Customer understanding is a critical piece of designing and delivering a great customer experience. Employee understanding is just as important to designing and delivering a great employee experience. That understanding work includes three important tools: (1) feedback and data, (2) personas, and (3) journey maps.
I’ve written about personas several times before and included them in my first book, Customer Understanding: Three Ways to Put the “Customer” in Customer Experience (and at the Heart of Your Business). But one thing I haven’t written about is negative personas. What are they? Why are they important? How do you use them?
I’ll delve into that and more in this article.
What Are Negative Personas?
Negative personas describe the type of individuals or organizations that are unlikely to become customers or clients. These personas represent the opposite of your target audience and help brands avoid wasting resources on people who are not a good fit for their products or services.
How Do You Develop Them?
Negative personas are created by analyzing and understanding the characteristics, behaviors, needs and preferences, and demographics of those who are not a good match for a particular offering.
Just like when you’re developing your personas, to develop negative personas you’ve got to talk to customers and potential customers. You’ll learn a lot from these interviews.
An important source of data about these folks is churn surveys and win/loss surveys. Who are the customers who never converted once they tried your product? Who are the customers who stopped using your product because it didn’t meet their needs or solve their problems?
Another important source is competitive/benchmark surveys. Which customers are loyal to your competitors? How are competitors filling their different needs (different from what you’re able to fulfill with your products)?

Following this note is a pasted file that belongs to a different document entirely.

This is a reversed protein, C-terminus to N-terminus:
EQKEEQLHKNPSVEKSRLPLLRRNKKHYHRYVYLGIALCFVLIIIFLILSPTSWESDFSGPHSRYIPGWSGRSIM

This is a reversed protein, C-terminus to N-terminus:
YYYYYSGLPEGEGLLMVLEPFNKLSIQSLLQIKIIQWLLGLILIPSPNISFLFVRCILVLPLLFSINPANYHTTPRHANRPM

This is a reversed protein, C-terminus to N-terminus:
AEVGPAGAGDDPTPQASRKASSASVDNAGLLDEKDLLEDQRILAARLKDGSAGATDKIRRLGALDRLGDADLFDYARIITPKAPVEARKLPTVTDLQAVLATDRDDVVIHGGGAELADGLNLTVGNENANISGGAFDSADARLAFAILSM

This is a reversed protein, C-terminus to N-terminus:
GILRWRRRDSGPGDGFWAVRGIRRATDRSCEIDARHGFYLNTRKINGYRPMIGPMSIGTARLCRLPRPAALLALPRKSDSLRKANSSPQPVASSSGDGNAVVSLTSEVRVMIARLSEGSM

Your sales and marketing teams can be helpful, as well, and should have tons of data on the types of customers who convert or don’t, who just download content but never engage to buy, etc.
It’s important to note that, just like personas, negative personas should be reviewed and updated on a regular basis. Remember that customer needs and expectations change, products change and evolve, the business evolves, etc.
Why Are They Important?
Negative personas help make what you’re doing to design the experience more efficient and effective. They’ll save you time and money by ensuring you focus your sales, marketing, product, and other customer experience efforts on customers that bring your brand the most value.
Some of the benefits include:
- More Efficient Resource Allocation: Negative personas help you allocate your resources more efficiently by not focusing on individuals or groups that are unlikely to convert into customers. You can focus your efforts on the people or organizations most likely to be interested in your products or services, leading to higher conversion rates.
- Better Personalization: Negative personas enable you to create more personalized and relevant marketing messages, content, and experiences. By knowing who you’re not targeting, you can concentrate on content, products, and experience design that appeals to your ideal audience, resulting in a more compelling experience.
- Data-Driven Decision-Making: Developing negative personas involves data analysis and research, which helps you make more informed and data-driven decisions about your CX strategy. It provides a solid foundation for strategy development and optimization.
- Reduced Waste: By excluding negative personas, businesses reduce wasting resources, including advertising spend, product investments, and staff time. This cost-saving aspect is particularly important if you’re working with a limited budget.
- Enhanced Customer Experience: Excluding irrelevant or uninterested prospects from marketing campaigns and product or service design work leads to a better experience. Customers receive content, offers, recommendations, features, and more that are more aligned with their interests, which can lead to greater satisfaction and engagement.
- Alignment with Business Goals: Negative personas help ensure that product, marketing, and sales efforts are aligned with the overall goals of the business. By focusing on the right audience, you work toward attracting and retaining customers who are more likely to contribute to your brand’s success.